Arthur Silber and Chris Floyd have been expressing far more eloquently than could I a very simple observation about the ruling class (which, lo and behold includes not only Republicans but Democrats!): they do not give a fuck what you or I think. We are irrelevant beyond fulfilling our duties of donating portions of our paychecks to their campaigns and showing up at the polls come election day. Otherwise, our concerns about unabated slide into the depths of dictatorship are mere trivia that would "distract" them from more important matters such as consolidating power and lining the pockets of themselves and their cronies. There maybe the very occasional member of the political class who "get it", and even occasionally throw a Hail Mary pass in order to stave off further decay, but they do too little too late, and are left with the unsavory choice of remaining with their party and enduring the shame that comes with enabling monstrous abuses of power by their peers, or cutting the Gordian Knot and risk ostracism.
Instead, expect the same sorry cycle to repeat. During the 2000, 2002, 2004, and 2006 election cycles, voters were told by the Democrat party politicos and their netroots propagandists that all we needed were more Democrats in office. Democrats were supposedly unable to do a goddamn thing, so the story went, because they were in the minority in Congress. Hence they had no choice but to capitulate whenever the White House or the GOP leadership wanted to quash civil liberties, commit war crimes, etc. Eventually, as voters got increasingly sick of GOP shenanigans, the Dems end up with Congressional majorities (as of the 2006 election cycle).

Now, we're led to believe that those majorities are not good enough because they are too small. So, if the White House wants yet another pro-torture bureaucrat confirmed to a cabinet level position, or if the GOP minority leaders do so much as sneeze, the Democrats are simply "powerless" to do anything but go along - or so we are told. More plausible is the observation that the GOP and the Dem leadership are pretty much on the same page, with one party playing "Bad Cop" and the other playing "Good Cop" while all along their constituents continue to be ignored.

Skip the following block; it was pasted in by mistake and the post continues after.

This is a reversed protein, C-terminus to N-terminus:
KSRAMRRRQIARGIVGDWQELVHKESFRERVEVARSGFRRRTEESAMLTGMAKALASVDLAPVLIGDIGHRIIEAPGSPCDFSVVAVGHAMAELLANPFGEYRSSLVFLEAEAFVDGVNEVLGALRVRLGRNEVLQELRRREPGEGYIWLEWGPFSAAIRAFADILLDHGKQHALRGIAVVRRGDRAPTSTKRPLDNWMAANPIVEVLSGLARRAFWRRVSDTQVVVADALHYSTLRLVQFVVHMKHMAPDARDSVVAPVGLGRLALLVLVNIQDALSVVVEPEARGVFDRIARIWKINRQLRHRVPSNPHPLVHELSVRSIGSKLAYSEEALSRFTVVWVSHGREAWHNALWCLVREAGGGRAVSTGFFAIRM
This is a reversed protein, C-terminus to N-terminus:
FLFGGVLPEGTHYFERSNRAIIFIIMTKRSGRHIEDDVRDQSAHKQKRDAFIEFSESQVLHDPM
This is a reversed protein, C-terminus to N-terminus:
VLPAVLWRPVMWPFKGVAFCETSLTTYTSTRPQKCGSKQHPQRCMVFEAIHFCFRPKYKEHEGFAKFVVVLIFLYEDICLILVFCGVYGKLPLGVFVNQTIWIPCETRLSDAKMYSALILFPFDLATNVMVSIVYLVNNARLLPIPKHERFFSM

I'll acknowledge, contra Ralph Nader circa 2000 that there is actually a dime's worth of difference between the likely GOP and Democrat standard bearers for the presidential election coming up, as well as with regards to each party's respective leadership in general. That dime's worth merely amounts to the GOP playing the role of "Bad Cop" and the Dems playing "Good Cop." Once more: there is nothing to lose by cutting your ties to the Democrats but your chains. Change will not come from simply casting a vote on a Deibold machine or being a netroots ATM machine for the Dems or their affiliated organizations such as MoveOn. To put it as I did back last spring in So Where's The Change?

As time has moved on, I've witnessed a lot of people come and go. They always seem to have good intentions, but, for one reason or another, the commitment just isn't there. It's no use asking where they went because they probably weren't there in the first place. How can one possibly be "aware" when he/she is out of it 99% of the time? If anarchy's nothing more than an excuse to get wasted and fall over, I'll have no part of it.